The Auris range offers the choice of two petrol engines, one diesel and a petrol-electric hybrid. The entry-level 1.33 petrol has 99bhp and is hardly quick, and the 130bhp 1.6 petrol isn’t that much nippier unless you work it really hard. Performance from the 89bhp 1.4 diesel is also pretty pedestrian. However, while the hybrid rewards a relaxed driving style, it’s fast enough.
The Auris does everything it should, but isn’t as accomplished as the best cars in this class. It grips and handles well enough, but isn’t as precise as a Ford Focus through corners and the steering has a somewhat detached feel. Similarly, while the ride isn’t terrible, the Auris doesn’t smother bumps as well as the best small family cars.
This is Auris’s weakest area. The petrol engines are noisy at motorway speeds, and while the diesel is quiet when cruising, it’s gruff around town. The hybrid is near silent as long as you take a gentle approach, but the opposite is true when you’re in a hurry; push the accelerator and the revs soar suddenly and stay there until you’re up to your desired speed. Wind noise is excessive on the motorway, too, and coarse surfaces kick up too much road noise.
Toyota has priced the Auris aggressively and it undercuts many of its rivals, especially if you choose an Active model. Dealers won’t give you much of discount on the list price, but the Auris holds its value reasonably well. The hybrid falls into the lowest company car tax band (for non-electric cars) and is exempt from road tax and the London Congestion Charge, although it is quite expensive to buy.
We have no doubt that the Auris will stand the test of time well, but it also has the added reassurance of a five-year warranty. Toyotas usually have exceptional reliability, too, and the Auris received top marks on that front in the 2012 JD Power survey. However, while the interior feels durable, the materials are desperately drab and unappealing.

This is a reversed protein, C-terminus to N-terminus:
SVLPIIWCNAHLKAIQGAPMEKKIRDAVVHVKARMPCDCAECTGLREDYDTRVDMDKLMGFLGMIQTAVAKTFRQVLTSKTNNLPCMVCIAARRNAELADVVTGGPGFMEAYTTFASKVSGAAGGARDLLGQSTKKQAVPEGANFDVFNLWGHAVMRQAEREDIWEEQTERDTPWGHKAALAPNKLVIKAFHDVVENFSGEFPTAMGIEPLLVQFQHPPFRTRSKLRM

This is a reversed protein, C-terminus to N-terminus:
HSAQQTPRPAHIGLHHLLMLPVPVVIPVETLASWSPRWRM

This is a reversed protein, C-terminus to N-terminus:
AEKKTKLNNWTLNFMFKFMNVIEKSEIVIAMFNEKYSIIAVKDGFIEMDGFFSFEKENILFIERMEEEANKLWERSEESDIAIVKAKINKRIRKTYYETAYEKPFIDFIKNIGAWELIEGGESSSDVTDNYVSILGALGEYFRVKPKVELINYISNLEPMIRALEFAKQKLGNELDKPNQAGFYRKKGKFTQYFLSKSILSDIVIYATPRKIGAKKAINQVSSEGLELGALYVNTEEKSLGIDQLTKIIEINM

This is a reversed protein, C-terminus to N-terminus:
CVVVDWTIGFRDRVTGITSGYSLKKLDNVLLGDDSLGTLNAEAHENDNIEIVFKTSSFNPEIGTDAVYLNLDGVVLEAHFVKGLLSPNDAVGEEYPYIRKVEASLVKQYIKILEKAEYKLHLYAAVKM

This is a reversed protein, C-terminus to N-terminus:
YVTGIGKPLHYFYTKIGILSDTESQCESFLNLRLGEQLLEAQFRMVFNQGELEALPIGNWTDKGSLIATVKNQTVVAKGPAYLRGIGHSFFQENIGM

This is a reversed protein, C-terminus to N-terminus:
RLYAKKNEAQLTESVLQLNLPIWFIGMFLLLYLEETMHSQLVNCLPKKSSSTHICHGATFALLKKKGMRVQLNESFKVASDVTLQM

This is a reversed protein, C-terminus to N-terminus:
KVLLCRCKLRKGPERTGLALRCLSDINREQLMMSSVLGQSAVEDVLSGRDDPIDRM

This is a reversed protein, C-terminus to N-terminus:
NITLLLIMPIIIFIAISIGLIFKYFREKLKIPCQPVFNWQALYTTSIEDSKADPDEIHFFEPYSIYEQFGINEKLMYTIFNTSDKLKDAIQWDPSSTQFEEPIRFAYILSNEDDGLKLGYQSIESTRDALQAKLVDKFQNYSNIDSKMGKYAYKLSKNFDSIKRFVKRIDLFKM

Every Auris comes with front, side and curtain airbags, as well as an airbag that protects the driver’s knees. Stability control is also standard across the range, to help prevent you from losing control of the car. All versions have deadlocks and marked parts to guard against theft.
The Auris’s dashboard puts all the important controls within easy reach and is generally user-friendly. The only exception to that is the touch-screen infotainment system, which isn’t all that intuitive. There’s a wide range of seating and steering wheel adjustment, but you might wish your seat went lower. Rear visibility isn’t great, either, because the rear window is very shallow.
The Auris isn’t as roomy as its biggest rivals, but there’s ample head- and legroom everywhere, and the rear seat backrests recline to allow a relaxed seating position. The Auris also copes with three rear passengers better than most of its competitors, thanks to its totally flat floor. The boot is a good size and shape, and an adjustable floor allows you to split the space in two and flatten out the steps with the seats folded down.
In order of plushness, the trim levels are Active, Icon, Sport and Excel, with the most basic unique to the 1.3 petrol and 1.4 diesel engines. Active models miss out on a few desirable features, but do get air-conditioning, electric front windows, remote locking and a CD player; Icon trim adds alloy wheels and a DAB radio, while range-topping Excel models have automatic light and wipers and a leather-trimmed dashboard.
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